Contingency planning by the New Zealand meat industry appears to have paid off as Brexit took effect on January 1.
Hogan is responsible for the agricultural dimension of the FTA from a EU perspective.
He says good progress is being made in the negotiations, of which there are three more formal rounds scheduled before mid 2019.
“I am optimistic that not only can we do a deal, but a quality deal,” he told Rural News.
Hogan, who grew up on the family farm in Ireland before moving into politics, says agriculture will always be a sticking point with NZ because it is a sensitive issue with European farmers. But he’s confident that a deal can be negotiated and that 98% of the tariffs and other impediments to trade can be lifted, leading to greater trade liberalisation.
Two major issues are of concern to NZ: tariff rate quotas (TRQs) which affect access of sheep-meat to the EU, and geographic indicators (GIs) which mainly affect the dairy industry.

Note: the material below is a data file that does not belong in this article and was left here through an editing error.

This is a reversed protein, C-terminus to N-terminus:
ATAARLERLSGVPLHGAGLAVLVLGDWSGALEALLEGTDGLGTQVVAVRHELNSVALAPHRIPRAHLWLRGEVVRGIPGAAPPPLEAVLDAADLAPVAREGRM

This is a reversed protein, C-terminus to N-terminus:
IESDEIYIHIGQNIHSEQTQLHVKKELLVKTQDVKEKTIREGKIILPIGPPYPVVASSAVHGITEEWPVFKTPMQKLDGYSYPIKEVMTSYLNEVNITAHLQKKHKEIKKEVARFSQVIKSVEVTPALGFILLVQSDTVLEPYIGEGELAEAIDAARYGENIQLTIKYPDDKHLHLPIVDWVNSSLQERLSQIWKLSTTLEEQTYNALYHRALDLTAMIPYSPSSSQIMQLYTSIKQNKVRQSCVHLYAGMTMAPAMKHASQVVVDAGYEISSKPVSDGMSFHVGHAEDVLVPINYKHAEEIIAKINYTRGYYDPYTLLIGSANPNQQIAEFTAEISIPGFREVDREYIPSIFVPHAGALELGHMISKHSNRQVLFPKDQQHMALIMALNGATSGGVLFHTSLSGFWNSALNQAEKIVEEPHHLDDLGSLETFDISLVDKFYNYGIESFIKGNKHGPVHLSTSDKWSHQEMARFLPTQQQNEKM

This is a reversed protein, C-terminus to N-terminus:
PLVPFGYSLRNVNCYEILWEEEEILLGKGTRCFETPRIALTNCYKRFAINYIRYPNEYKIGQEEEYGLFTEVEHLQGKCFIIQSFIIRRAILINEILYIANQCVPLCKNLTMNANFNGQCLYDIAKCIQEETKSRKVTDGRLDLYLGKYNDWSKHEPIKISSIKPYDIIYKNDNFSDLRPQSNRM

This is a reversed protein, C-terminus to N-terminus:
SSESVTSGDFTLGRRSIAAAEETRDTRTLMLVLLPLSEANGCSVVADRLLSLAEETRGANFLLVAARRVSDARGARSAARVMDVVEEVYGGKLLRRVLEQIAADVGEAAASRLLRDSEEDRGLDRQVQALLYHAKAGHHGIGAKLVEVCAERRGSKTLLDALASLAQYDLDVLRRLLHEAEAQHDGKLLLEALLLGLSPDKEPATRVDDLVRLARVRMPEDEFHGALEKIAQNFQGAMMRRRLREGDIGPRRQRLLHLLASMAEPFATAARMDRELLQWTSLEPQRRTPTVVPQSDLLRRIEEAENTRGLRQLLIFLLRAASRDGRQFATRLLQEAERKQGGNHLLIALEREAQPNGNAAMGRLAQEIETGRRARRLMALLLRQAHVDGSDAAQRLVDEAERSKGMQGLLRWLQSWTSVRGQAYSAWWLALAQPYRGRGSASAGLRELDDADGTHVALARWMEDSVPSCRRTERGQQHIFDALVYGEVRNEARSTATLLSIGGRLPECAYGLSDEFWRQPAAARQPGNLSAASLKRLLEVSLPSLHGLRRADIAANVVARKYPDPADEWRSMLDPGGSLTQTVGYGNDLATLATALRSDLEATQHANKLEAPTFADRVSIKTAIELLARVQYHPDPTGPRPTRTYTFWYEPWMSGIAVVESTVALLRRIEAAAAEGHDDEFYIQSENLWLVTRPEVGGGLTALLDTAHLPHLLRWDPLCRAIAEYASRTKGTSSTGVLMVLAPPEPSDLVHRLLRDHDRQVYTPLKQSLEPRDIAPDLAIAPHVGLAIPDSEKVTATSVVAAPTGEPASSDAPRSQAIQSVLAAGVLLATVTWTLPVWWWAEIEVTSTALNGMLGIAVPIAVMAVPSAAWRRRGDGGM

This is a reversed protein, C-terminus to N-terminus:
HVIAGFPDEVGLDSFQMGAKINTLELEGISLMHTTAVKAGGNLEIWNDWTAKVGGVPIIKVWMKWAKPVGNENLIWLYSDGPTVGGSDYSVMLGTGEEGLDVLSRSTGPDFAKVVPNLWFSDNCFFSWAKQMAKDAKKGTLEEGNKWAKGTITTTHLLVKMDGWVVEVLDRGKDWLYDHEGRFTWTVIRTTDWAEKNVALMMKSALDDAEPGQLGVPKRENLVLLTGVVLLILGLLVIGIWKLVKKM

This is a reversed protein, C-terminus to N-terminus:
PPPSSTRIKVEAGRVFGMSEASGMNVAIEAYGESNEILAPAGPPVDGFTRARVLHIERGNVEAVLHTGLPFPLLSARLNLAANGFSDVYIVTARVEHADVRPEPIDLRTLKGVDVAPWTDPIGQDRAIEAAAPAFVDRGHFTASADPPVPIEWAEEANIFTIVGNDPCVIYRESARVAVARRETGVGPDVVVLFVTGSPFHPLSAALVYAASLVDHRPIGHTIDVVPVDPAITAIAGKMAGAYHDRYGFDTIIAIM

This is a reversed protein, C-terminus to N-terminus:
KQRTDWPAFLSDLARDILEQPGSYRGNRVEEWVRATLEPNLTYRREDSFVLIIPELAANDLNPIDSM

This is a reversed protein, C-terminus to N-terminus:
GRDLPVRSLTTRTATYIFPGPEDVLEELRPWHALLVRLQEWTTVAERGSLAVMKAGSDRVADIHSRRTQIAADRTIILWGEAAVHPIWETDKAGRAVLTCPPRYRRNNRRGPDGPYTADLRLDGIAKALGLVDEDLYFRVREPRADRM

Hogan says the TRQs are more related to Brexit and are an issue for the World Trade Organisation (WTO) to deal with.
However, he believes the issues on GIs can be resolved. An example of a GI is the name given to a particular cheese such as Gouda, which is linked to a specific town or region in a country.
“Geographic indicators I suppose can be described as rural intellectual property in the EU,” he said. “They are well accepted [in NZ] in the wine industry, but now there are one or two names in the dairy sector that we are worried about. But I think we can resolve those.”
The positive side is the great deal of good will around the FTA negotiating table.
“It would be unthinkable, in an era when there is so much global disturbance on many issues, that the same values and objectives of like-minded countries like NZ and the EU couldn’t do a deal.
“If Mr Trump wants to remain protectionist we have to remain open for business and we are very strong supporters of the multilateral trading system,” he adds. “As a result of this, I think NZ and the EU will come to an agreement.”